OpenWeatherMap weather service is based on the VANE Spacial Data Science platform for collecting, processing, and distributing information about our planet through easy to use tools and APIs.
VANE platform permits OpenWeatherMap to process and distribute billions of weather data points every second. Number of servers processes more than 10,000 calls a second that are received from OpenWeatherMap service. This is possible due to cutting edge Big Data technologies that is being applied to the VANE platform.
It's not a secret that cost of transactions and cost of storages are dropping rapidly. This opens up extraordinary opportunities for small and medium IT-companies. A few years ago the cost of developing of large scaled system that support multiple terabytes and load thousands of transactions per second was absolutely unaffordable for them, to say nothing of enthusiasts. Now everything is changing. Big Data is becoming available. And this is why OpenWeatherMap weather data is continuing to be free and open.
Open API for developers makes it easy to embed weather information into variety of applications including web and mobile weather applications, solutions for insurance, advertising, agriculture, sport and many others. For those who just want to know weather conditions for their location we provide current weather, forecast, maps and a lot of charts on our web-site publicly.
VANE platform collects processed weather forecast data. Calculation of the global forecasts require incredible computing power, and unfortunately we don't have an IBM Watson (yet). Fortunately many meteorological services share our love of free data and as a result their data is freely available. We mostly use data from NOAA GFS model and Environment Canada. These models are global and they see their mission in not a prediction of specific weather situation at a certain point of land but in determining of the total atmospheric dynamics on the whole planet. They have a large grid size - about 50 km and longer ranged forecast - 5-7 days. Then, they calculate more detailed models for specific regions. We combine data of multi-scaled forecasts, from the average and global to local and more accurate. That is why OWM interactive maps are very convenient. You can use global forecasts for large scale, and you can get more and more detailed data just by zooming.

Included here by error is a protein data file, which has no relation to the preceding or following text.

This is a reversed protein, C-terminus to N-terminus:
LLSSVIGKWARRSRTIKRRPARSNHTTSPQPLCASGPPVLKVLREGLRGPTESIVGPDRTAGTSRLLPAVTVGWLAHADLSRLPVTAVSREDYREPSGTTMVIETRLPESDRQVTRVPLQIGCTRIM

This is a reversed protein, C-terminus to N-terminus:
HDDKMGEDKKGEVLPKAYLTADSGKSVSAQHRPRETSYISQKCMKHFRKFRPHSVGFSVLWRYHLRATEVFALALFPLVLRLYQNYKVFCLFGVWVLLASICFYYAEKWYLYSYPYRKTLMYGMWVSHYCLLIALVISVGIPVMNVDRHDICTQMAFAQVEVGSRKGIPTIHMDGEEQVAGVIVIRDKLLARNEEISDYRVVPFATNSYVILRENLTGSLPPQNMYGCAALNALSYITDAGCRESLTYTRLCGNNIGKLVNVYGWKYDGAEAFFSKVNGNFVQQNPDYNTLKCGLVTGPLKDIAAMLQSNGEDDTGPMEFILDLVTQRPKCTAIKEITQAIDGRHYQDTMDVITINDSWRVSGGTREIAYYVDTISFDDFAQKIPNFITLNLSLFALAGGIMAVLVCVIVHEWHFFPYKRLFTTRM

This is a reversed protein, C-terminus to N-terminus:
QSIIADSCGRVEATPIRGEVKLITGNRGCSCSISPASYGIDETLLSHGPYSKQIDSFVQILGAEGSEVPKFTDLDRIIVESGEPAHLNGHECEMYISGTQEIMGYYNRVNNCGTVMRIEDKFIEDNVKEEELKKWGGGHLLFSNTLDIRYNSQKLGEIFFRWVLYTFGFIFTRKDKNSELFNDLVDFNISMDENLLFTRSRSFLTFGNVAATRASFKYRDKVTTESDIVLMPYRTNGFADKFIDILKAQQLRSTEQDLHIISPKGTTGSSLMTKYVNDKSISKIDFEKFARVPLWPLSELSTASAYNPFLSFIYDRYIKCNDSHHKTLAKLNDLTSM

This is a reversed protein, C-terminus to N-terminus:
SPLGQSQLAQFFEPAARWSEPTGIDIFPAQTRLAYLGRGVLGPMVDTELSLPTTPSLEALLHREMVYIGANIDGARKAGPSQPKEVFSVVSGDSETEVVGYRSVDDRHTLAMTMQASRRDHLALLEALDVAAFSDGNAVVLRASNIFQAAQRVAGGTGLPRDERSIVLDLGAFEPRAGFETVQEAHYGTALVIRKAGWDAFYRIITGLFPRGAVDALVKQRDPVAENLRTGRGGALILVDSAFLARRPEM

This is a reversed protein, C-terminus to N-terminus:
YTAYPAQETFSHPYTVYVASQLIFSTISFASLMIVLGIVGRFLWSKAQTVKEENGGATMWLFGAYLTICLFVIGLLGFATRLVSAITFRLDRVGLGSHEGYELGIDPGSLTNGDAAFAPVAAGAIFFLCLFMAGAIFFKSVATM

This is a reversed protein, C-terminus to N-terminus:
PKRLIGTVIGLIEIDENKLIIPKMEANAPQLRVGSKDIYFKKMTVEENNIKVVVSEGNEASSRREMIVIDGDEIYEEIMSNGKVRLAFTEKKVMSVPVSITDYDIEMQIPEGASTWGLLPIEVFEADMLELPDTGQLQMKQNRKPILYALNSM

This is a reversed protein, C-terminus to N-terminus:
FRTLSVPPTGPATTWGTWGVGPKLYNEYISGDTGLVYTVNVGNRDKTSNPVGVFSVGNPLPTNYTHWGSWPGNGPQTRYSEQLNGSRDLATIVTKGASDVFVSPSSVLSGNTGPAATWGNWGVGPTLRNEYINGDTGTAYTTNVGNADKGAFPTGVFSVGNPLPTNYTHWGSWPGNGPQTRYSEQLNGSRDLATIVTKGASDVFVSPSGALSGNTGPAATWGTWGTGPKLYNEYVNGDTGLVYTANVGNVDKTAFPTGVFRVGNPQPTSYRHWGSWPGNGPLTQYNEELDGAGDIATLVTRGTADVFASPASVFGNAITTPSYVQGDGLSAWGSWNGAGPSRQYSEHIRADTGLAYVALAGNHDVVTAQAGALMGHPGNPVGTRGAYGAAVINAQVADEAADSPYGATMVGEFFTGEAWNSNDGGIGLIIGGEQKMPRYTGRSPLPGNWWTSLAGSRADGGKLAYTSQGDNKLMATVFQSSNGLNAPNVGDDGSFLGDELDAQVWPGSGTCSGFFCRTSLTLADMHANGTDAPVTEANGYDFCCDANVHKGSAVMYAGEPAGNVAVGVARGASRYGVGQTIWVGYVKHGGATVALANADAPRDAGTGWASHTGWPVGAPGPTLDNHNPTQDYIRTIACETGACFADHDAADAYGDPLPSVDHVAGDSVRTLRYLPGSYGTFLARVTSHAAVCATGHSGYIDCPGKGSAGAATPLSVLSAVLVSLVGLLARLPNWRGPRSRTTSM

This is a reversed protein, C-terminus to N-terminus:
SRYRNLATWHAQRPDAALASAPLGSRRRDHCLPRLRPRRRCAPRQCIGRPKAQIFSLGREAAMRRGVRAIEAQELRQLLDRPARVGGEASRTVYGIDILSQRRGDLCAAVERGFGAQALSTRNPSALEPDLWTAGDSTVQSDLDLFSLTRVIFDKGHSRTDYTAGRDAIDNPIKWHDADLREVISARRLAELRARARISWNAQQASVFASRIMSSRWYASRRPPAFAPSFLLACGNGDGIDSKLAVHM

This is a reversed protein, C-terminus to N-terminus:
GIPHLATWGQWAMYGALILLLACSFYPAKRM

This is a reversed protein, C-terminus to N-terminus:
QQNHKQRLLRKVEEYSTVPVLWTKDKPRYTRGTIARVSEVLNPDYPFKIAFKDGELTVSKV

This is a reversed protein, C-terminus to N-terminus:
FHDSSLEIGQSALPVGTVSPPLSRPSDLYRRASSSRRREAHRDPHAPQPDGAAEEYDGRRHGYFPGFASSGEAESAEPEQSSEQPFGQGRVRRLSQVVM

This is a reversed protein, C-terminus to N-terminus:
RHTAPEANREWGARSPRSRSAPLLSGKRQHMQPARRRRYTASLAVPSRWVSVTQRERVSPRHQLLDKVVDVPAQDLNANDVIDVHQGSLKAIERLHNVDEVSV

We are collecting data from weather stations and forecasts of meteorological services and research laboratories, combining long-term and short-term forecasts with real-time data from weather stations, processing them and immediately updating current weather and forecasts in our API. Data is stored in the VANE database and processing with our unique algorithms to create interpolated data of current weather conditions anywhere in the world, as well as into a variety of weather maps. Finally, OWM provides our API which allows access to all the weather data including a variety of maps.
OpenWeatherMap service collects data from professional and private weather stations. Today we have more than 40,000 weather stations. Most of them are professional stations which are installed in airports, large cities etc. But it is also important for OpenWeatherMap to collect weather data from non-professional stations that are assembled and installed by fans and weather enthusiasts. OpenWeatherMap APIs wouldn't be available without meteorologists sharing share our love of free software. Many models that we use are OpenSource - WRF model, for example.
Environment Canada http://www.weatheroffice.gc.ca
European Centre for Medium-Range Weather Forecasts (ECMWF) http://www.ecmwf.int/
気象庁 Japan Meteorological Agency http://www.jma.go.jp
METAR data from airports http://en.wikipedia.org/wiki/METAR
APRS network http://www.aprs-is.net/